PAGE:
A video published Thursday by security researcher Lukas Stefanko exposed a malicious app hosted on the Google Play store that distributes malware onto unsuspecting user’s mobile devices.
Harvesting Your Passwords
The app, called Easy Rates Converter, markets itself as a currency conversion tool. In reality, it infects devices with malware designed to harvest their login credentials to legitimate crypto and fiat banking applications.
According to Hard Fork, among the apps targeted were Binance’s official app, CommBank, and Google Play. At the time Stefanko published his video, the app had over 500 downloads. The developer name on the app is listed as ‘hitech_soft.’
According to Stefanko, once the app is downloaded, it deploys malware that infects the host device through a fake Adobe Flash update. On the surface, the malicious app still functions as a currency converter. Once downloaded and activated, it retrieves the malware via the user’s internet connection and deploys it.
After infected, the malware program waits for the user to open a targeted banking app, then overlays the screen with one designed to look exactly like the login screen of the actual app and prompts the user to enter their login information. When entered, the credentials are stored on a server.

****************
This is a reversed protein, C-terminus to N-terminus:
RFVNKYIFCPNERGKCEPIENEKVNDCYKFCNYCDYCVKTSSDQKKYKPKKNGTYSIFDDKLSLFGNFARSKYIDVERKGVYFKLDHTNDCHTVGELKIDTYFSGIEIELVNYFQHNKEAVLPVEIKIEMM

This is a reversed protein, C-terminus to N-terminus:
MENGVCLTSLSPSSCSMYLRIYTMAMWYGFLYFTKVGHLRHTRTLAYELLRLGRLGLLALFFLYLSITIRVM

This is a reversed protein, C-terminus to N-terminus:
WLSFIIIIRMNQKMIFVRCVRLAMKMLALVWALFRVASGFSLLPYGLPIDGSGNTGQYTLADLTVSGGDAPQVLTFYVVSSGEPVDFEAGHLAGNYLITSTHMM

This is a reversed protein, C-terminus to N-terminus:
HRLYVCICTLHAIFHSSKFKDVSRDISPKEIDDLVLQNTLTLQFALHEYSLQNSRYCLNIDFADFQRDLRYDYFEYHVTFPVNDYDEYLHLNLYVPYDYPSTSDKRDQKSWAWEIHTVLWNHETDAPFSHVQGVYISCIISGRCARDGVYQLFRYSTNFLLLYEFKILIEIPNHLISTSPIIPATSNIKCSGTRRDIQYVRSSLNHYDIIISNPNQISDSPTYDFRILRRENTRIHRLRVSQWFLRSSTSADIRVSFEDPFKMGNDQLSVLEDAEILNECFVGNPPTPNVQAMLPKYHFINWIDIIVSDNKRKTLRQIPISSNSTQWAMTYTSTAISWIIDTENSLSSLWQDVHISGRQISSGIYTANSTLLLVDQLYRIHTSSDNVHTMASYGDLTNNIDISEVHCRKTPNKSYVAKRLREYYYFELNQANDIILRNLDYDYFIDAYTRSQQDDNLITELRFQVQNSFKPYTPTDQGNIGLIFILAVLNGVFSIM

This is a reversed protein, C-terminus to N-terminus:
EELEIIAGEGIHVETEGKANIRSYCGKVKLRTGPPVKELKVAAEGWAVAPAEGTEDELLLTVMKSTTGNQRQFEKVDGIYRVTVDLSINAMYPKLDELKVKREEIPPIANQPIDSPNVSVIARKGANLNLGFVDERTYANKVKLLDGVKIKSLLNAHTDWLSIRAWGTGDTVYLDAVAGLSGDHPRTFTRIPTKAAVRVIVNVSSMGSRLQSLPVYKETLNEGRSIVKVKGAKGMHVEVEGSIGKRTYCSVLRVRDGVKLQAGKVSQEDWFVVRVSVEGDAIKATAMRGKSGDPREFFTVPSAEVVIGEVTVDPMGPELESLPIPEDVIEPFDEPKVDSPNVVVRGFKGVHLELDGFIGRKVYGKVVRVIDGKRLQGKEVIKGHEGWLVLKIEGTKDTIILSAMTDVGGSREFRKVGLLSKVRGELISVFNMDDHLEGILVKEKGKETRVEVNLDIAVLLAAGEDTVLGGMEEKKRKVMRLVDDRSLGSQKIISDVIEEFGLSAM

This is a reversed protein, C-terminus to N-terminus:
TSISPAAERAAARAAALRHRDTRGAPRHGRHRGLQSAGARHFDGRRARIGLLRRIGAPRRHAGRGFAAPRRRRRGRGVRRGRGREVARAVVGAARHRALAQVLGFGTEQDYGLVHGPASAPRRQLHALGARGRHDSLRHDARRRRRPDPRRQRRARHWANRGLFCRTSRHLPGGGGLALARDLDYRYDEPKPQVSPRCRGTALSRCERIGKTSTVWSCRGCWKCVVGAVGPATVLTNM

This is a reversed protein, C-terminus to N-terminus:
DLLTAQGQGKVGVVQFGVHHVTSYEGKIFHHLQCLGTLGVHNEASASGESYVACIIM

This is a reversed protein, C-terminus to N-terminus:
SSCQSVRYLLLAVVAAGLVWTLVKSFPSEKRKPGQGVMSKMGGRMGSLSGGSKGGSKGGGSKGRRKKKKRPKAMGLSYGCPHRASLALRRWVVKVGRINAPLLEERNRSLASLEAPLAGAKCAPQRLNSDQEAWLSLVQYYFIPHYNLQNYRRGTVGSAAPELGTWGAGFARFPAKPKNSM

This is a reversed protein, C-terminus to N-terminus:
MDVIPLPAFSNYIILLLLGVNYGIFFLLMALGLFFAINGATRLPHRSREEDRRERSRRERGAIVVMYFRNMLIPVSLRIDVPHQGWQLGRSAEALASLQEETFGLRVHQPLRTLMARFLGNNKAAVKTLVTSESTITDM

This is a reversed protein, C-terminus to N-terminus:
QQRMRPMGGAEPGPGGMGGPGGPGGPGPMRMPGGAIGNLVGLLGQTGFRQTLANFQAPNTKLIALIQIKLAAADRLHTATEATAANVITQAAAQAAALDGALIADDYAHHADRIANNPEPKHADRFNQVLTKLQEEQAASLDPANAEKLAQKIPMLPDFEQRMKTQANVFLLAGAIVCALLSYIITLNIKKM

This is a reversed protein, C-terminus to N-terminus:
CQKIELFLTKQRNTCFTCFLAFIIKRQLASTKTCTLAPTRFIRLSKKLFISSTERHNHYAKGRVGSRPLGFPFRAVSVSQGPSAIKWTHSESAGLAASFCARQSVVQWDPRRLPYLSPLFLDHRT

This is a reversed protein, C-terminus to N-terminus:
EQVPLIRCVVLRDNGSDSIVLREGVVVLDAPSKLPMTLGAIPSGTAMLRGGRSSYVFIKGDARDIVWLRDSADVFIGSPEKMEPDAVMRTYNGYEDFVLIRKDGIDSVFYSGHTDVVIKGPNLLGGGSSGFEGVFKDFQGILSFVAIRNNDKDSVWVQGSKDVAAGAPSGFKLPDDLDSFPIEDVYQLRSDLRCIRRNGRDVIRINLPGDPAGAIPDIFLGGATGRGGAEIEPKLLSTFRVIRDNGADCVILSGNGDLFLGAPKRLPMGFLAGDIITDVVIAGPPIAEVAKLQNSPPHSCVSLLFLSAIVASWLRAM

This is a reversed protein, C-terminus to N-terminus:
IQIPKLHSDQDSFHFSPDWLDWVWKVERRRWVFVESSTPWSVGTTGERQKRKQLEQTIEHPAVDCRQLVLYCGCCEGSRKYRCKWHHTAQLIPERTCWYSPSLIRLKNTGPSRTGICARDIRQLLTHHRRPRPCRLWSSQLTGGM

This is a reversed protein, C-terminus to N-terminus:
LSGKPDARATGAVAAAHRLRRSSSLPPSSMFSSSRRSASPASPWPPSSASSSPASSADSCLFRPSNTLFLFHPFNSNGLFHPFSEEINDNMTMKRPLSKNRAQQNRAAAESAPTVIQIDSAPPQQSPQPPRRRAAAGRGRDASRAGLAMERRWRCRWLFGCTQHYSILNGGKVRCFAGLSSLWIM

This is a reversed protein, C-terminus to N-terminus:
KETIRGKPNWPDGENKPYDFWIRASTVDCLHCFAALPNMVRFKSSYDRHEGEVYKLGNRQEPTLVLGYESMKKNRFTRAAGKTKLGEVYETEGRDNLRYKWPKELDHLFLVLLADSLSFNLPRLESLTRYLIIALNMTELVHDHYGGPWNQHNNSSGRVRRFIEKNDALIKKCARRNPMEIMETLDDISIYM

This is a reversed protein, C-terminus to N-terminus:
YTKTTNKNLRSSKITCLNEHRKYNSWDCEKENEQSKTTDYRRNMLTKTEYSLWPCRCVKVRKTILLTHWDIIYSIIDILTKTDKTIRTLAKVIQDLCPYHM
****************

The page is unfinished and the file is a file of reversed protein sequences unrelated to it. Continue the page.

When running, the infiltrating app can be seen on an Android device when the user toggles through the apps they have open. However, even knowing the app was there, when Stefanko tried to tap back into a legitimate app on his phone, the malware overlaid itself on his screen again.
Keeping an Eye Out
A search through the Google Play store showed the app has been taken down since becoming the subject of Stefanko’s video, in which he also explains how to remove the malware once found on a device.
This isn’t the only way hackers are using Adobe Flash updates to install malware on user’s computers. Early in October, security researchers at Palo Alto Networks discovered a spike in fake Flash installers being used to infect computers with crypto mining malware. The update did installed Flash on host computers, but at the same time infected them with software that mined Monero.
Stefanko works as a researcher for security company ESET.
Cover Photo by Devin Avery on Unsplash